Lately, I’ve really been digging plum oatmeal topped with tahini and honey. In the past year, this has become one of those breakfasts that I make so often, I kind of assumed I had written a recipe post. Not so, apparently. Let’s remedy that.

Ingredients: 

  • 1 cup water
  • 1/3 cup rolled oats
  • 1 tbsp ground flax
  • 1 plum, sliced and chopped into small pieces
  • a few raisins (optional)
  • 1/4 tsp ginger
  • 1/4 tsp cloves
  • 1 4 tsp cinnamon
  • 1/4 c liquid egg whites or 1 egg (optional)
  • 1/2 tbsp tahini
  • 1/4 – 1/2 tsp honey (or bee pollen)

Directions:

  1. Bring water to a boil. Stir in oats, flax, plum, raisins and spices. Lower heat.
  2. Cook ~5 minutes, stirring occasionally to prevent sticking.
  3. When water is almost all absorbed, add the egg whites, if using, and whisk 2-3 minutes.
  4. Cover pot with a lid for ~5 minutes.
  5. Enjoy hot and topped with tahini and honey or bee pollen.

What’s one of your favorite breakfasts? 

Sausage and Kale Soup and Why I need a new pasta shape

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One of my favorite jokes of all time goes something like this:

Two sausages were sizzling in a frying pan. One sausage said to the other, “It sure is hot in here!”

The other sausage said, “Oh my god, it’s a talking sausage!”

Anyway.

No matter how old I get, the word “sausage” will probably always make me giggle a little bit—for obvious reasons. There’s really no way around it. I have accepted this about myself.

sausage and kale pastaI first got the idea for this soup from a recipe I saw on How Sweet It Is, which calls for spicy Italian sausage and whole wheat orecchiette. However, instead of pasta, I decided to use up some brown rice that had been in my cupboard for well over a year.

I actually decided to throw out the orecchiette in there because it finally dawned on me that almost all of the not very many relationships I’ve had in the past few years ended within days of sharing a meal that contained said orecchiette, and well, f*** that. It’s 2014. I need a new pasta shape in my life. Energetically speaking, I’m sure there’s something not good about eating pasta that looks like ears, maybe to do with hearing/listening/being heard. I don’t know—I’m over-thinking this, clearly. Let’s just say I’m ready to actually learn from my mistakes by not making bad-karma-pasta anymore. Maybe I also should enforce a new rule about not making pasta too early in a relationship, since the one that did not end with orecchiette ended with ravioli.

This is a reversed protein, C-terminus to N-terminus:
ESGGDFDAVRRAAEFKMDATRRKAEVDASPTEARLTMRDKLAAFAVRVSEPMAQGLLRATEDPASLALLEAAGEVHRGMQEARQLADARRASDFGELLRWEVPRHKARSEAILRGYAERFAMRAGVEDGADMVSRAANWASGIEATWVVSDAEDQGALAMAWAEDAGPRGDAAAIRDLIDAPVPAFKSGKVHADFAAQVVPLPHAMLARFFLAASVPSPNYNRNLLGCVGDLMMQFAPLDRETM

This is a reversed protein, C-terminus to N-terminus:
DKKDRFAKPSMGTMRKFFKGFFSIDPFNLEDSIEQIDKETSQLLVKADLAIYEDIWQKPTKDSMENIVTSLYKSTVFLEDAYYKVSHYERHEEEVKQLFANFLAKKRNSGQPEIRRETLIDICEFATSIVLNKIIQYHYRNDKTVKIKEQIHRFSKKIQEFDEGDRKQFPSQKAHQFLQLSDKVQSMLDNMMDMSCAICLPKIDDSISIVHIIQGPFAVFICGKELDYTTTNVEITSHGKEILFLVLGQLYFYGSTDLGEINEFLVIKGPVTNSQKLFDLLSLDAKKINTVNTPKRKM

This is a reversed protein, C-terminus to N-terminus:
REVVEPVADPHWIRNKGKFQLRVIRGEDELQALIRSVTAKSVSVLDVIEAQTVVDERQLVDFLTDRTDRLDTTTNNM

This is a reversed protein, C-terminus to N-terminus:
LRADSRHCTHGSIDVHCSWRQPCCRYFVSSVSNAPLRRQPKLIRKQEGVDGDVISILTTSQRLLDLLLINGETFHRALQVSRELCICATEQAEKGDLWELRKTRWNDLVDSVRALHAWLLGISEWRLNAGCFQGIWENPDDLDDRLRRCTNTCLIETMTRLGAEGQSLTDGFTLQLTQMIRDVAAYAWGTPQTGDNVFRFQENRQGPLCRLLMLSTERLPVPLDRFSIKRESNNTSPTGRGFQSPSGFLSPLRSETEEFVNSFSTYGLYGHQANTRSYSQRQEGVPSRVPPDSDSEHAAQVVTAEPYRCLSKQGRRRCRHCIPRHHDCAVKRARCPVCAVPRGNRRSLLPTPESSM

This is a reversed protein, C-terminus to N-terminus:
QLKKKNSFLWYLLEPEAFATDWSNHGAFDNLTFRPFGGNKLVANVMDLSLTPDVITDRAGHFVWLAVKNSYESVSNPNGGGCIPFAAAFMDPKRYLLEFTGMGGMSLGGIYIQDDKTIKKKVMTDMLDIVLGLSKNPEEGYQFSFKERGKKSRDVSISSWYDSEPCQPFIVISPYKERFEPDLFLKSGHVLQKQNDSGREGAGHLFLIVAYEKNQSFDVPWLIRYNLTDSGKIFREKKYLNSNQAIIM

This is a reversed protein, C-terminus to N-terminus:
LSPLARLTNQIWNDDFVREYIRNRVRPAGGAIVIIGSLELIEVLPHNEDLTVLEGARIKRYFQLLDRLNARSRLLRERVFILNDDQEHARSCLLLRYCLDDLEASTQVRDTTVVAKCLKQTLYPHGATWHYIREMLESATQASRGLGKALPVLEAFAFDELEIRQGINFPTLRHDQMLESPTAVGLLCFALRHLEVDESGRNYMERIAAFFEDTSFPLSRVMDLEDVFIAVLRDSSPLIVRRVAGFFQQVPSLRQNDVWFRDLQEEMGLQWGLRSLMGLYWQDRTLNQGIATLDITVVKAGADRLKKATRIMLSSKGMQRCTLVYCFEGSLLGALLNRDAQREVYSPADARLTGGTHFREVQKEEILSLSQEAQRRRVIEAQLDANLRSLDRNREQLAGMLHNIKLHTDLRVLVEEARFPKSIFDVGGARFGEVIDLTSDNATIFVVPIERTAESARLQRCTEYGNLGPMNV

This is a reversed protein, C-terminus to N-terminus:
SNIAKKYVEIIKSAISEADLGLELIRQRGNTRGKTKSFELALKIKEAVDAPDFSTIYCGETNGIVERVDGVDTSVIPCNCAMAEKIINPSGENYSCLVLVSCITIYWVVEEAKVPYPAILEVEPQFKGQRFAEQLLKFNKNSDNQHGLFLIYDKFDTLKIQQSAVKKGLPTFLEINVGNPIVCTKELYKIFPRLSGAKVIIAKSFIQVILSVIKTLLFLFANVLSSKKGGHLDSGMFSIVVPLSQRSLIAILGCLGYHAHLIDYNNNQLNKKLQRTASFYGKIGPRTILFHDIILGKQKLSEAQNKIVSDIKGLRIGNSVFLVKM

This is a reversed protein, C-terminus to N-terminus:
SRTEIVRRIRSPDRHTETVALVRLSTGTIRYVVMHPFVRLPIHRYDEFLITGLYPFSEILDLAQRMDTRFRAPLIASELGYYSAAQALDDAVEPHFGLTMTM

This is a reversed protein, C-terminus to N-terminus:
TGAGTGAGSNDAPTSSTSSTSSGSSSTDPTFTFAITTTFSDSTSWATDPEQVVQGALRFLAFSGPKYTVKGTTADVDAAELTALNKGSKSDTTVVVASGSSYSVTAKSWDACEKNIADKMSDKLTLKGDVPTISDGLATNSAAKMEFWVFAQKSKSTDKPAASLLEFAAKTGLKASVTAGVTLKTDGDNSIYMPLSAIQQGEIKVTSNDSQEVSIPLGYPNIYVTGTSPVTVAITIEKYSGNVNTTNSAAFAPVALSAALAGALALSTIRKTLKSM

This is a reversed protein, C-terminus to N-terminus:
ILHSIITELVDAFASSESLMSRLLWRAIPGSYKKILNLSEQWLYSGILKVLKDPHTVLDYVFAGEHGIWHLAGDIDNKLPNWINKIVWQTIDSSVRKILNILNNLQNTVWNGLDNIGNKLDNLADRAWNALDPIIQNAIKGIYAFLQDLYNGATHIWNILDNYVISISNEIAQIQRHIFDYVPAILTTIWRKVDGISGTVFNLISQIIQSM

But back to the soup…To up the fiber content, I added some green lentils and used less sausage. Speaking of sausage (let’s see how many times I can say “sausage” in one post), I went with a couple Trader Joe’s roasted garlic chicken sausages for this recipe, but you can use whatever kind you want. Turkey sausage, beef sausage, pork sausage, mystery sausage…

You can also play around with using different greens if kale’s not your thing or if you got spooked by that article you read a few weeks ago.

Ingredients:

  • 1 tbsp olive oil
  • 2 cloves garlic, minced
  • 1 small onion, diced
  • 1 celery stalk, chopped
  • 1 carrot, diced
  • 1 leek, sliced
  • 1 tsp red pepper flakes
  • ½ tsp dried oregano
  • salt & pepper to taste
  • 1 cup cooked lentils
  • 1 cup cooked brown rice
  • 2 cooked sausages, cut into half-moon shapes
  • ~8 cups water or broth
  • 1 bunch kale or other greens

Directions:

  1. Heat oil in a large stock pot. add garlic, onion, celery, carrot, and leek. Cook until onion is translucent and veggies begin to soften.
  2. Stir in spices, lentils, rice, and sausage. Cook another minute or two before adding liquid.
  3. Bring to a boil. Reduce heat and stir in kale. Allow to simmer ~30 minutes.

What’s your favorite joke? Does “sausage” make you giggle? Which pasta shape should I try next? 

Chickpeas, Mushrooms, and Kale in Spicy Tomato Sauce

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spicy chickpea mushroom stewYou can tell you’re reached “a certain age” (which has nothing to do with numbers) when you go to parties and all anyone talks about is food and cooking. To be fair, this party in question was a cookie exchange hosted by someone I went to grad school and did my dietetic internship with, and the guest list included some of my other friends from school, so of course RDs are gonna talk food together.

Anyway, after hearing my friend Natalie’s plans for a spicy stew she was making for dinner that night, I went home and whipped up something similar using what I had lying around. It’s kind of similar to my favorite post-Christmas detox dish, but soupier and spicier—perfect for a cold January night!

Ingredients: 

  • 1 tbsp olive oil
  • 1 shallot, diced
  • 1 clove garlic, minced
  • 1 bunch kale and/or spinach
  • 8 oz mushrooms, sliced
  • 1 15-oz can diced tomatoes